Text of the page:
Feminism, Nationalism, and War: The 'Yugoslav Case' in Feminist Texts

By Batinic, Jelena | Journal of International Women's Studies, November 2001 | Go to article overview

Feminism, Nationalism, and War: The 'Yugoslav Case' in Feminist Texts


Batinic, Jelena, Journal of International Women's Studies


Introduction

In the last decade, what was known as Yugoslavia disintegrated through a series of wars. (1) These wars are known worldwide for their brutality and for the tragic 'privilege' of imposing the notion of 'ethnic cleansing' to international political discourse. In the Western media, they were often represented as just another phase in everlasting, ancient - even tribal - ethnic tensions, and this representation often merged with an Orientalist discourse of the Balkans. (2) The situation in the former Yugoslavia also became central to numerous feminist texts. Different ideological, cultural, and theoretical assumptions, as well as dependence on different sources, influenced the emergence of different feminist approaches and analyses, and initiated debates and divisions among both local and Western feminists. The remarkable presence and lifespan of this topic in Western feminist publications was due to the fact that, with the case of Bosnian rapes, the issue of systematic, mass rape in war made an unprecedented br eakthrough into the international political arena. For women and for feminists around the world, the effects of the wars in the former Yugoslavia and the discourses that surrounded them, had undeniable transnational importance. For the first time, rape in war found its place on the international agenda and in legal and human rights discourses; it was a crucial moment for feminists to try to make critical interventions into these discourses and to struggle for a feminist reconceptualization of violence against women. Some feminists, like Cynthia Enloe (1994), optimistically claimed that this case opened a new era of international political consciousness - the era in which "the construction of the entire international political arena [would] be significantly less vulnerable to patriarchy." (3)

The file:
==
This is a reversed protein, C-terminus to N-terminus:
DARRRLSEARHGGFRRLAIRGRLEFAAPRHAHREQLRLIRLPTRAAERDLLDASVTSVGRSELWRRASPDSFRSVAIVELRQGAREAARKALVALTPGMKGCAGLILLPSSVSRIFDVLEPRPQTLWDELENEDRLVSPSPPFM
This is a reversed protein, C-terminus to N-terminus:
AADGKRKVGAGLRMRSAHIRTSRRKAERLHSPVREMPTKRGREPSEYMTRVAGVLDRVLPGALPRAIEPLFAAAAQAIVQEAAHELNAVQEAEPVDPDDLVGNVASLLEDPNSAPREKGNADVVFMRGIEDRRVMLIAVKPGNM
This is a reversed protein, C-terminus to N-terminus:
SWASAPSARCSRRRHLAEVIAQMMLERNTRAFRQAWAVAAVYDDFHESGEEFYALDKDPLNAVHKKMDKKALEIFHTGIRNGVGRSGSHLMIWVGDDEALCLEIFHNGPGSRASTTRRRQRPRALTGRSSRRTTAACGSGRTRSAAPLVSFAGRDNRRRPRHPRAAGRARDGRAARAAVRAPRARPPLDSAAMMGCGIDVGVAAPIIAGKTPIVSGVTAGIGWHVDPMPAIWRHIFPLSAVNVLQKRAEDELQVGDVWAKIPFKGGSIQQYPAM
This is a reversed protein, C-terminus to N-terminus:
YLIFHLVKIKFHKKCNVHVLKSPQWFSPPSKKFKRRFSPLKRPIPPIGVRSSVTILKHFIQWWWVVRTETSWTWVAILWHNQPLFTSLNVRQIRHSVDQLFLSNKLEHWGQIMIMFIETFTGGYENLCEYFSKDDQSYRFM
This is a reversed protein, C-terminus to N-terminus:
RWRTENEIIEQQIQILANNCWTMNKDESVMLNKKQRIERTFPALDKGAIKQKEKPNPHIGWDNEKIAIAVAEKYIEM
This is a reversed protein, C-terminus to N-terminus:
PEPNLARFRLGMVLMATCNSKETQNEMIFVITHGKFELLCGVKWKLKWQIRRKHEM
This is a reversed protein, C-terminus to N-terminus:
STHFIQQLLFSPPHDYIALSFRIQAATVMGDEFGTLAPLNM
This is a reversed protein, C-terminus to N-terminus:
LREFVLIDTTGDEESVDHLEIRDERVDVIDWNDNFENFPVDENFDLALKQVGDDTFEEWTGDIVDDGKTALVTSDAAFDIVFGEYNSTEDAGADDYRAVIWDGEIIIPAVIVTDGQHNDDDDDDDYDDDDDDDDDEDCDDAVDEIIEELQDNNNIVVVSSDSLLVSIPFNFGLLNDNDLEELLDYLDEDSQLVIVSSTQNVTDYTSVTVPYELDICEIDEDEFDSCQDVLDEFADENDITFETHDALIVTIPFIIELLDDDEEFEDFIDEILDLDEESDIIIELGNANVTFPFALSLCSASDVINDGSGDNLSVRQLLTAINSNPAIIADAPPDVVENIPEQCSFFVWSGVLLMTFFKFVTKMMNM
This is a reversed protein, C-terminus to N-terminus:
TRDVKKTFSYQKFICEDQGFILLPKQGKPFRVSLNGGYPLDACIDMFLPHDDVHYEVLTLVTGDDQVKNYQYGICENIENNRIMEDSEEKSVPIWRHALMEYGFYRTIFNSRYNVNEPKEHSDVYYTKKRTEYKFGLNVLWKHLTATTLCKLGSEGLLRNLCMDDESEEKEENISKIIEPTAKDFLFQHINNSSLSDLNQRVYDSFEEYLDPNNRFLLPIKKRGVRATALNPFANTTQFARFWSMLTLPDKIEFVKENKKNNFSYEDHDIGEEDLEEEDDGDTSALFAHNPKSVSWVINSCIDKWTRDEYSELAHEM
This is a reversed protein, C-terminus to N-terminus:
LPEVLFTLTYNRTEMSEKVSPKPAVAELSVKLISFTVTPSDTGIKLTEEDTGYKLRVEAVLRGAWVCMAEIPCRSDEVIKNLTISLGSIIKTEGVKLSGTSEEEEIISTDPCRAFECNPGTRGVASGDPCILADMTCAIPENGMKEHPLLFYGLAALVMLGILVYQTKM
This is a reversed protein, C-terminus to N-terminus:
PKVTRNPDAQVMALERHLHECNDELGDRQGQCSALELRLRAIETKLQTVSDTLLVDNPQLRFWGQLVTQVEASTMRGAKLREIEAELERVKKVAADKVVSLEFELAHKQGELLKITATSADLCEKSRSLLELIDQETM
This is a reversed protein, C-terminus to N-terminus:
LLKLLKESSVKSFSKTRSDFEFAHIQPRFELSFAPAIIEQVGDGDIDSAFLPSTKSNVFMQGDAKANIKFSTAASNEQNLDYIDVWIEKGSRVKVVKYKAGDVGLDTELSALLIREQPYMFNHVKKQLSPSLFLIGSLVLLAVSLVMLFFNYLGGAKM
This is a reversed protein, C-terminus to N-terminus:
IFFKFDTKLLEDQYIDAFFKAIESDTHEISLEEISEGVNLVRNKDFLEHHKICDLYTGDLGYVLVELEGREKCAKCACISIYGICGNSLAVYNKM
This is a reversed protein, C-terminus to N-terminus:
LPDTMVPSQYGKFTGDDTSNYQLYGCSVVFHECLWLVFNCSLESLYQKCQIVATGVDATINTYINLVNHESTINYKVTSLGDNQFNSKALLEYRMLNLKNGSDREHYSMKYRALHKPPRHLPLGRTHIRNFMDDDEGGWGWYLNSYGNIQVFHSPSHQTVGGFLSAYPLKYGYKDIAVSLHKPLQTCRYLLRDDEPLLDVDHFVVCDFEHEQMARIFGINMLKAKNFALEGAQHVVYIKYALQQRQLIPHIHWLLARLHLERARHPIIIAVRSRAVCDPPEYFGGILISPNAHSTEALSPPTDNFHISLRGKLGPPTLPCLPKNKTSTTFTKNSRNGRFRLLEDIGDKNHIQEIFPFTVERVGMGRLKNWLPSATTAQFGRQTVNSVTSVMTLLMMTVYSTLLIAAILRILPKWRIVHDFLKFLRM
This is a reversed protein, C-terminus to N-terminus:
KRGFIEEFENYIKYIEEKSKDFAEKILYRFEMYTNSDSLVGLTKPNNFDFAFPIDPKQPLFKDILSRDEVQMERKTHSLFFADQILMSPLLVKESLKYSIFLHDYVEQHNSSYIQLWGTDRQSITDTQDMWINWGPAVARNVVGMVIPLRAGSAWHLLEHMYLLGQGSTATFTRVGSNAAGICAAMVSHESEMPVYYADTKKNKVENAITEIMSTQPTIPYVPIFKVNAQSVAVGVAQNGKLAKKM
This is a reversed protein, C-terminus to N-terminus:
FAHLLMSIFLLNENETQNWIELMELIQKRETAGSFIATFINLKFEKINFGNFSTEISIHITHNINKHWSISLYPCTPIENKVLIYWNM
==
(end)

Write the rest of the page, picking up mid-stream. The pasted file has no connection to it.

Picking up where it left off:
Given the transnational significance of this case, it is important to examine critically the ways in which feminists represented the gender specific violence in the former Yugoslavia, both in terms of its conceptualization and its function in making political claims. Also, given that nationalism in the former Yugoslavia became a destructive and forceful state-supported ideology, and that nationalism-driven wars incorporated gender-specific atrocities, it is equally important to examine the feminist representation of war not only in the context of mass rapes, but also in the broader context of the relationship between feminist and nationalist discourses. The study of feminist reactions to these wars and political engagement with them, as represented and produced by feminist texts will help to understand how a certain type of feminist political subjectivity was constructed in the context of ethnic wars of the 1990s. The specific examination of these texts, I argue, reveals much about the maturity of both the f eminist theoretical apparatus and activism as they face the challenges of a complex late modern ethnic conflict and its gender specificities. It reveals much about the still existing weaknesses and - to use Enloe's word 'vulnerability' of feminism to the "affective nationalist" discourse. (4) Finally, it reveals the pervasiveness of Orientalist patterns in representing the non-Western world, to which some feminist approaches remain susceptible.

This paper presents a study of feminist representations of the situation in the former Yugoslavia. I have decided to look at feminist texts that were generated in response to the wars in Croatia and Bosnia-Herzegovina, (5) which appeared in both the feminist popular press and scholarly publications in English. By focusing on the ideological plane, seen in terms of narrative structures available for speaking and perceiving one's experience, I seek to examine the feminist representation of the conflict of Yugoslav nationalisms and within Yugoslav feminism itself. Narratives are produced in the space where various discourses transpire, compete, and/or converge. …

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